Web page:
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January 11, 2005
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Crime Mapping Technology Pinpoints Crime Trends, Helps Police Focus Resources in N.J.

Camden, N.J. - City police say new technology that allows them to gauge high-crime areas and descend upon them has already paid off.

The crime mapping technology, which analyzes calls for service and police reports, enables the department to pinpoint crime trends in certain sections of the city. When a high-crime area is established, officers are reallocated there for a 28-day stint to "suffocate" crime.

"We will be in your neighborhood and in your block soon," said Chief Edwin J. Figueroa at a news conference Monday afternoon. The program has been in operation for the past three weeks.

The crime-mapping software, as well as "comp stat" (computer statistics) meetings to discuss the statistics and react to them, has resulted in a 32 percent reduction in reportable crime in a sector of East Camden and a 14 percent reduction in calls for service citywide in the last three weeks.

If data reports a sector is still receiving the most calls for service after the initial sweep, it will be saturated with a police presence for another 28 days.

When the busiest sector is identified, the city will send in both plainclothes and undercover officers to begin infiltrating and dismantling drug sets. Uniform officers will then move in large numbers by walking beats, motorized patrols and bike patrols.

''Pool our resources''

Putting such large numbers of officers into one area will not jeopardize other areas of the city, Figueroa said.

"We must focus and pool our resources so that we can take each neighborhood back systematically," he said.

Camden County Prosecutor Vincent P. Sarubbi said the crime-mapping and comp stat initiatives are two of several to be announced in the next 30 days.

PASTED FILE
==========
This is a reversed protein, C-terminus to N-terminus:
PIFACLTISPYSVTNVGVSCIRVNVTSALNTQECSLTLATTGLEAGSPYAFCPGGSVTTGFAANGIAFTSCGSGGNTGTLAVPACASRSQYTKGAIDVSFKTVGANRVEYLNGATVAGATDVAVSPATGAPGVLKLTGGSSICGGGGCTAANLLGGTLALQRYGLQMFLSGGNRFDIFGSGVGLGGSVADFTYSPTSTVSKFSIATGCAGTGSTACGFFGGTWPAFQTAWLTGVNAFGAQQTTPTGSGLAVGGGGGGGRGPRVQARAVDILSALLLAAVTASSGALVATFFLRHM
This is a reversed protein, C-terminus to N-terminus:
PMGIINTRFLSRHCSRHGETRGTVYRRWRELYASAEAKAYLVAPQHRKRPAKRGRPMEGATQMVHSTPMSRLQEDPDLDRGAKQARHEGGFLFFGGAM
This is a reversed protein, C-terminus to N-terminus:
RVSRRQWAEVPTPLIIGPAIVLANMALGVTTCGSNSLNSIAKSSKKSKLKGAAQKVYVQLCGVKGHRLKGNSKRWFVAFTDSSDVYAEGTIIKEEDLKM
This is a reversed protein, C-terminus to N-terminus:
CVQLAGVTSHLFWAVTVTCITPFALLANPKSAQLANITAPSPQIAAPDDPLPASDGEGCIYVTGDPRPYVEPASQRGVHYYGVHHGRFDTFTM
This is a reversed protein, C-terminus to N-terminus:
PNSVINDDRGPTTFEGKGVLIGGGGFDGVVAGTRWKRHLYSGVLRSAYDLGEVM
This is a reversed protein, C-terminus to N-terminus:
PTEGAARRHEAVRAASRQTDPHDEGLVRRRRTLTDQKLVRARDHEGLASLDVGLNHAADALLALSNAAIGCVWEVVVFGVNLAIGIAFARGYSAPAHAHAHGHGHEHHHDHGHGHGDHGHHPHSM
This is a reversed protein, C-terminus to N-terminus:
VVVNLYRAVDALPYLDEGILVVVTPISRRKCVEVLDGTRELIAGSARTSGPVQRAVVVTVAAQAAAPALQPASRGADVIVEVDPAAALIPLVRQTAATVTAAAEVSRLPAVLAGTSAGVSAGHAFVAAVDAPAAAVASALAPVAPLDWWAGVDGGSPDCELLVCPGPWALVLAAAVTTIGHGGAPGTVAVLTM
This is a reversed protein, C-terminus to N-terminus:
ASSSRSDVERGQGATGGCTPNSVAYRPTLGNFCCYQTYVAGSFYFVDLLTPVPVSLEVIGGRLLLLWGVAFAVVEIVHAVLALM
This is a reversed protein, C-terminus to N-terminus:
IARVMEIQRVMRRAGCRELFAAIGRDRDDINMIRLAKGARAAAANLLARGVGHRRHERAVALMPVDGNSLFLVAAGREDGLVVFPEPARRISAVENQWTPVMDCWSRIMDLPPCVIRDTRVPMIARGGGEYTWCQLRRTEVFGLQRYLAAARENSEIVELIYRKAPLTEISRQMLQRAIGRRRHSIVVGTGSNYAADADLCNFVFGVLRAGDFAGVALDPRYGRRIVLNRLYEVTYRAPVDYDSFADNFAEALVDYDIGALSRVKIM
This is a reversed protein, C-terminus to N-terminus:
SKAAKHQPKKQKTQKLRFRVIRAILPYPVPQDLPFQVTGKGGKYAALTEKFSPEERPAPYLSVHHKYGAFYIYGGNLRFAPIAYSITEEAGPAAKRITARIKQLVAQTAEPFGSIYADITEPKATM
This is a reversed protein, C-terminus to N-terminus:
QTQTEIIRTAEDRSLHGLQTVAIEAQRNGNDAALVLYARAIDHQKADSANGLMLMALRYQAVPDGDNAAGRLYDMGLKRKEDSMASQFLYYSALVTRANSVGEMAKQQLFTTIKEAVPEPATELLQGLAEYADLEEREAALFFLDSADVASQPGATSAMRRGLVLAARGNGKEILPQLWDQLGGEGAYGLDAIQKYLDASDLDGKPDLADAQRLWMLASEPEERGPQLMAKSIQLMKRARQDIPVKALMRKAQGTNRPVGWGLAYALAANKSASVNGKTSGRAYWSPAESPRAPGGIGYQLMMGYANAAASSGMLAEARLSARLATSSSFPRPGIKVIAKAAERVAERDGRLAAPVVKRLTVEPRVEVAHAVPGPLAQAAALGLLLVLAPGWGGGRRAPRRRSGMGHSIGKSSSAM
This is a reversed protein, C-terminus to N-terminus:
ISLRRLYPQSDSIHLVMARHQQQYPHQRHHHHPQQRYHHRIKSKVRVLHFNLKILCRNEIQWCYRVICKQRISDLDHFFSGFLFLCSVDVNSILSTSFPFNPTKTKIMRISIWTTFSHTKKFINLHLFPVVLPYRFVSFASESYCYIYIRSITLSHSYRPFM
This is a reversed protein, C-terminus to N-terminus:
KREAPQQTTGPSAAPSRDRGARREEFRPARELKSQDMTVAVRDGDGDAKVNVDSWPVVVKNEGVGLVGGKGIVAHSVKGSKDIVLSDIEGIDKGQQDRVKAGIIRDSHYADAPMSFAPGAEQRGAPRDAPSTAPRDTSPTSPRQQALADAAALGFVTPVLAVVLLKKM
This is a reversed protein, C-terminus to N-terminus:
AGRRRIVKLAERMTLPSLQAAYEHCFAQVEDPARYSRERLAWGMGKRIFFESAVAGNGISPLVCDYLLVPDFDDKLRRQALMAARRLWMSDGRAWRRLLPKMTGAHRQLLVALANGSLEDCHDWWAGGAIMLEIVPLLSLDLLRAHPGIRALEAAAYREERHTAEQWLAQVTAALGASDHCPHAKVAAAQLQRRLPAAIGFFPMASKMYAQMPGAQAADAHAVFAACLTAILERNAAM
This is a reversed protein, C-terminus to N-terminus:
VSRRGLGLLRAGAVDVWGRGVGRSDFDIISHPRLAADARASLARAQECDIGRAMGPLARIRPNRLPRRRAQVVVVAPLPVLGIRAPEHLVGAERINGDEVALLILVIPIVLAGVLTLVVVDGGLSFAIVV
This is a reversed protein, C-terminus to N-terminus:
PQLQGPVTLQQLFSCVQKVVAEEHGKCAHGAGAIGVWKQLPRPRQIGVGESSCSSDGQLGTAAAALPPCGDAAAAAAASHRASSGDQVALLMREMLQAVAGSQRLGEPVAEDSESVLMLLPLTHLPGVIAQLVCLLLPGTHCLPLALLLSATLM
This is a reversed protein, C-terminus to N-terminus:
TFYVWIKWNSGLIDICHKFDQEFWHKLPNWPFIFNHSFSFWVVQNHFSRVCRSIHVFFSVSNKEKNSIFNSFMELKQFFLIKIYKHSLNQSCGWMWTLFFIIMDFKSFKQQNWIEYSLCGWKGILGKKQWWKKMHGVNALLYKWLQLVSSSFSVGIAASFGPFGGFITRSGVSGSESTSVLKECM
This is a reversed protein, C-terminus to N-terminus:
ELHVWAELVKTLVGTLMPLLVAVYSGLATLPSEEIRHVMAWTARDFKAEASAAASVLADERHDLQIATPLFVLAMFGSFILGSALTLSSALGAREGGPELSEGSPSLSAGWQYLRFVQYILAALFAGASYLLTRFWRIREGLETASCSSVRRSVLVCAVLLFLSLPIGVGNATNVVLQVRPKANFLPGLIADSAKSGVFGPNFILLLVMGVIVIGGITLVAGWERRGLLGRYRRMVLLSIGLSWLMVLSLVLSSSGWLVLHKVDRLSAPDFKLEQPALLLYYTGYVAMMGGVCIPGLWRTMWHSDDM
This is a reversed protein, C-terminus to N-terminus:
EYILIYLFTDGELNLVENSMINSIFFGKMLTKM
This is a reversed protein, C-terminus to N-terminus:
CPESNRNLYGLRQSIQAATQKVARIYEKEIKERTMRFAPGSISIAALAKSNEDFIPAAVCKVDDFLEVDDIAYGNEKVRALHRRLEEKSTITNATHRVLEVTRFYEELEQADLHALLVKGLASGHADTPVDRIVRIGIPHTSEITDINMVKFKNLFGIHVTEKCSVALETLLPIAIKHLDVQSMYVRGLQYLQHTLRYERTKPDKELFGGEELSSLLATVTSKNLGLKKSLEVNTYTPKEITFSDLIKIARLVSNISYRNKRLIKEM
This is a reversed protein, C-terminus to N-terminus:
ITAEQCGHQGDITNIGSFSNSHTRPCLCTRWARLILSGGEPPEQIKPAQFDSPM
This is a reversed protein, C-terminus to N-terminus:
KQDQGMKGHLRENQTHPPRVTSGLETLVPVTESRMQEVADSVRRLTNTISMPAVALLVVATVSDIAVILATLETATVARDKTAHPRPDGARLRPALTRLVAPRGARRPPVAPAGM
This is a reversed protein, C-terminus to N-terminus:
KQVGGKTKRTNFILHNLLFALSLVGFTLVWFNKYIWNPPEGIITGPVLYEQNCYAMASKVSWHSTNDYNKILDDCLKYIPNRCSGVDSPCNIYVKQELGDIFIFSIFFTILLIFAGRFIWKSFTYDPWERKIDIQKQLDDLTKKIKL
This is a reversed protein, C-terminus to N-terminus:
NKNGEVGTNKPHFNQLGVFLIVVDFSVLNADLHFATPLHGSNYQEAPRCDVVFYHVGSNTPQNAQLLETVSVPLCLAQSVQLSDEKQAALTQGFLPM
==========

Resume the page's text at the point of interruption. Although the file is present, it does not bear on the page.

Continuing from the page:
"This is the crown jewel," Sarubbi said of the crime mapping technology. "It will be the catalyst by which we make the city safer."

Sarubbi also plans to create higher police and security visibility among forces in the city''s downtown district. A crime hot line will also be in operation shortly, he said.

Positive steps

Last week, U.S Attorney Christopher J. Christie announced that five federal agencies will help the police department fight crime in Camden.

Deputy U.S Attorney Lee Solomon has dealt with law enforcement in the city for almost a decade. On Monday, he said the department is taking positive steps toward curbing crime.

"I don''t know any organization in law enforcement that is better at fighting urban crime," said Solomon.

According to Figueroa, the crime mapping technology and comp stat meetings are running with no additional costs and with current manpower. The mapping and comp stat system are based on the same system used in Baltimore.

Camden had the ability to map crimes prior to the new technology, but according to Capt. Patrick Hall, commander of the bureau of information and technology, the system was archaic and only one individual in the department had the training to use it.

Hall said all commanders in the department will be trained.

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